People who talk of maryada should remember Darbar Sahib has a very violent history. It was targeted and destroyed by invaders many times (three times between 1757-1764 ), to crush the Sikh spirit. Guru Teg Bahadur ji, the ninth Guru, was not allowed to enter Darbar Sahib by the pujaris. In the late 19th century, mahants looking after Darbar Sahib and their goons had vitiated the atmosphere so much that it was unsafe for women to even visit Darbar Sahib.
Later when things improved, women would come to pray and sit on the first floor to listen to kirtan. Slowly they started sitting on the ground floor. Now there is a small spot which is 'only for men' on the ground floor, a remnant of the mahant era. The SGPC strictly sticks to this unsaid code. I take vicious pleasure in flouting this rule wherever opportunity arises!
Earlier, girls used to get married off before the age of 16 years; there were no women who were trained in gurmat sangeet and kirtan maryada of Darbar Sahib, now there are. It's time to take guidance from the Sikh doctrine and invite women to perform kirtan at Darbar Sahib. -- Source.
*Note: Darbar Sahib refers to the main hall within a Sikh gurdwara. This hall is where the holy text, the Siri Guru Granth Sahib Ji (current and perpetual Guru of the Sikhs), is placed on a takhat or throne in a prominent central position.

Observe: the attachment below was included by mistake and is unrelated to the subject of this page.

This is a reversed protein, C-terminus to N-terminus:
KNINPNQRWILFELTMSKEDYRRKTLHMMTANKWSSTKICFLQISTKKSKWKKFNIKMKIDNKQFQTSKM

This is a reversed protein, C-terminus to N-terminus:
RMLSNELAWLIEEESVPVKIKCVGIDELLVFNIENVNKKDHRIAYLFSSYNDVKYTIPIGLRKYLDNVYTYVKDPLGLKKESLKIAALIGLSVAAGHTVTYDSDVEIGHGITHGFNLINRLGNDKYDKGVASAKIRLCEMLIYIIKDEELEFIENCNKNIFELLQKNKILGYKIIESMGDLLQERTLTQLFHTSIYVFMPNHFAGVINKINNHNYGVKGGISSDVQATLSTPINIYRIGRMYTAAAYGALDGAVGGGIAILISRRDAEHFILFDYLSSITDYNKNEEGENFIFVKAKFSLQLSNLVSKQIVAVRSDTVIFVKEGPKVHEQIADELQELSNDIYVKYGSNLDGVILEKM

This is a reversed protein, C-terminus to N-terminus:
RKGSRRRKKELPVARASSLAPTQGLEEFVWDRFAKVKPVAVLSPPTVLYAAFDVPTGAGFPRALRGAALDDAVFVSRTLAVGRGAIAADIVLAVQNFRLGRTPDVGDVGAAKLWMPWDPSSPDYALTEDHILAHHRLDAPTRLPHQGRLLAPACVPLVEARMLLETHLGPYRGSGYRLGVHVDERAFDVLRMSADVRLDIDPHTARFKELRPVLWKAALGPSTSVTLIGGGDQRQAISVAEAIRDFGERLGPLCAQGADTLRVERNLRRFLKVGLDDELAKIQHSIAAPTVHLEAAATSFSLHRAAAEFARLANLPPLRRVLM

See Turban Is Bana. See DualityOptics.com. See The Essence of Kaur. See The Turban Is A Bigot Detector. See BroadPoints.com. See But Where Are The Women? See The Role And Status of Sikh Women. See U.S. Sikhs Want Women To Sing At Golden Temple. See Bibi Kiranjot Kaur On Women's Rights. See A Muslim Woman Teaches Kirtan. See Women Are Not Allowed To Play Kirtan. See Sikhism And Homosexuality. See Why Do You Not See Any Sikh Women? See Sikh Identity Is For Men Only. See When Will Sikh Men Stand Up. See Sikh Women's Issues. See Women And The Sikh Religion. See My Response To The Sikh Minister Survey. See How To Make Yoga Classes LGBT Friendly. See Punjabi Sikh Optics Do Matter. See What's With Sikhs And Gender Equality? See Circumstance. See The Woman Pope. See Women Are Much More Than This. See The Question of Authority Within Sikhism. See Should Mixed Faith Marriage In Sikh Temples Be Banned? See Balvinder Kaur Saund. See Maharani Jind Kaur: Saint Soldier. See Sudha Kaur Chopra On Gurdwara Security. See Why Don't Sikh Women Tie Turban? See Life According To Hari Nam Kaur. See I Fight Like A Girl. See Dastaar For Sikh Women. See The Turban Is A Crown. See The Essence of Kaur. See Life According To Joan Baez. See Menstruation From A Woman's Perspective. See Granny Stops Burglar. See Life According To Andrea Mitchell. See 'Sikh' And Ye Shall Find. See The Story Behind My Turban. See We Are We, We Are One. See SikhsShine.com. See Women Wimps Or Warriors. See Women Warriors. See Jai Jagdeesh Kaur's Ad Guray Nameh. See Refuse To Be A Victim Seminar. See Amazon Women. See How The Marines Transform Me Into We. See Memories of Khalsa Women's Rifle Drill Team.